disposable camera with two cartridges, the Examiner decided that the `649
patent was not rendered obvious. The addition of the references not cited
by Fuji, explained the ALJ, did not change the outcome since the art
before the Examiner was in the other patents. Id. at 195. Moreover, the
ALJ noted that secondary considerations such as the length of time
between the Fuji patent and the Prontor — Werk patent and the
commercial success of the Fuji patent weighed against obviousness.
Consequently, the ALJ found that there were no grounds on which to hold
the `649 patent invalid. Id.
The ALJ next reviewed the enforceability of the `649 patent. Jazz
argued that the `649 patent was unenforceable because Fuji intentionally
did not reveal all the relevant art to the Examiner. The ALJ noted that
to prove inequitable conduct both materiality and intent must be
demonstrated by clear and convincing evidence. Id. at 197. However, the
ALJ found no evidence the Fuji intentionally withheld information, and
thus held that inequitable conduct was not established.
The ITC adopted the ALJ's recommendations. On appeal, the Federal
Circuit, reviewing the opinion under the "substantial evidence"
standard, affirmed the ITC's decision. Jazz Photo Corp. at 1108. The
court held that substantial evidence supported the ALJ's finding that the
prior art, via other references, was before the Examiner. The court
therefore affirmed the ALJ's finding regarding patent validity. Id. The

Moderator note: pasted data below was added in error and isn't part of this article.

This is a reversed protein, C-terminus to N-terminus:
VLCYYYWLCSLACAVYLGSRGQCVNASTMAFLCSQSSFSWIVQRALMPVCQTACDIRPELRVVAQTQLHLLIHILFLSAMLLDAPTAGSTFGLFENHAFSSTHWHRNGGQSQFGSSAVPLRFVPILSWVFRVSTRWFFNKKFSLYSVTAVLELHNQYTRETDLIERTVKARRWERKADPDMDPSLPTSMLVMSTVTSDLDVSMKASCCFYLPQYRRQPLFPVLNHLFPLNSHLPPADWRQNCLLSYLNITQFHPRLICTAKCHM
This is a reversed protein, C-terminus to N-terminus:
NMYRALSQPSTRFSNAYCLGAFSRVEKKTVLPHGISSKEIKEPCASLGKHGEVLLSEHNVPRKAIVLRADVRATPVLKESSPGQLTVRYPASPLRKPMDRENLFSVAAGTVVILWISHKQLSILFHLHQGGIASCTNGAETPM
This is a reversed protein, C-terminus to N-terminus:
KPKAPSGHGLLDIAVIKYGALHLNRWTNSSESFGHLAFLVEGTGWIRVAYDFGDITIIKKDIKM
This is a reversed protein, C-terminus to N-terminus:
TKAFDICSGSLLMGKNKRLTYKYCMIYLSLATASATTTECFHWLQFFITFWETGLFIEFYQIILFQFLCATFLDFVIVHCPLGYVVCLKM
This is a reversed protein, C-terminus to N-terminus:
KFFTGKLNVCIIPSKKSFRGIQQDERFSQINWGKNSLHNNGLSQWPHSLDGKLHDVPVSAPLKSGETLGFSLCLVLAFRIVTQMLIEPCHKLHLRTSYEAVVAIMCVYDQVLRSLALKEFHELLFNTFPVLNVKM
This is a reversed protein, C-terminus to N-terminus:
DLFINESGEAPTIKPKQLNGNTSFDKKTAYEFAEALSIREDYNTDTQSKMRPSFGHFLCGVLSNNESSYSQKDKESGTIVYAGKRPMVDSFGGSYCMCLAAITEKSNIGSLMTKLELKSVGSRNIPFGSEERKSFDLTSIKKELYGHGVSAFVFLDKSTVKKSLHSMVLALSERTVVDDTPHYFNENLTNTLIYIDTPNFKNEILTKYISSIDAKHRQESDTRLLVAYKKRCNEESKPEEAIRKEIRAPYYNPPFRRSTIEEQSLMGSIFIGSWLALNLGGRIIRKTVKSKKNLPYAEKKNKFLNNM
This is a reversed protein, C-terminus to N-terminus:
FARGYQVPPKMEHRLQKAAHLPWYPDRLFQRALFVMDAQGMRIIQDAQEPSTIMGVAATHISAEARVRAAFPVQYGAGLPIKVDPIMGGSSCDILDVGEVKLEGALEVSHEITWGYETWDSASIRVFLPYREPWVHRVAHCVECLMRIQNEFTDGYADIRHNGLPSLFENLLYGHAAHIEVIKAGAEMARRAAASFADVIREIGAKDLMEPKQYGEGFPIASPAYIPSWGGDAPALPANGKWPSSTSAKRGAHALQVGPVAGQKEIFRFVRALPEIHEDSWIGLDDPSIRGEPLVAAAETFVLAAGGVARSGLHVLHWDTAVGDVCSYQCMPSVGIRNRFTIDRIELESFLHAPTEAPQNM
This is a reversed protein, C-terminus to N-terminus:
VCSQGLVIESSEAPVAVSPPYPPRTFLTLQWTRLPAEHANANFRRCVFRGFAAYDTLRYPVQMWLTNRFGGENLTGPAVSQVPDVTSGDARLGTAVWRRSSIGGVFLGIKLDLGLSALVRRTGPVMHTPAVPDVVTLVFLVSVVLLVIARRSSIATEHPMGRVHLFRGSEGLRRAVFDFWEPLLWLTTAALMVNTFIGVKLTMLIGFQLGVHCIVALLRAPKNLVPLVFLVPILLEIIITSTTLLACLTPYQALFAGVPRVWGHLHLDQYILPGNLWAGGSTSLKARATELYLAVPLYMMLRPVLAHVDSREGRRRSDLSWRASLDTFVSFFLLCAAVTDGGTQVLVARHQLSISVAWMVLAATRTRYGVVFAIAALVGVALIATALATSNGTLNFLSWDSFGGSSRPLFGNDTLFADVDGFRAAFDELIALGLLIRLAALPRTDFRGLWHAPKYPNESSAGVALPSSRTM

court also affirmed the finding that no inequitable conduct was shown. In
affirming this finding, the court elaborated on the ALJ's analysis,
explaining that failure to cite cumulative references is not inequitable
misconduct. Id. (citing Scripps Clinic & Research Found. v. Genentech,
Inc., 927 F.2d 1565, 1582 (Fed.Cir. 1991)). The Federal Circuit found
that the omitted references were cumulative, and that the omission
therefore did not suffice to establish inequitable misconduct. Id.
Moreover, the court held that Jazz had not established that Fuji
intentionally withheld the reference and the absence of the references
from the record was insufficient as a proof of intent. Id. Consequently,
the court held that there was no evidence of inequitable misconduct. Id.
III. Standard of Review
Pursuant to Rule 56(c), a motion for summary judgment will be granted
if the pleadings, depositions, answers to interrogatories, and admissions
on file, together with the affidavits, if any, show that there is no
genuine issue as to any material fact and that the moving party is
entitled to a judgment as a matter of law. See Anderson v. Liberty
Lobby, Inc., 477 U.S. 242, 247, 106 S.Ct. 2505, 91 L.Ed.2d 202 (1986);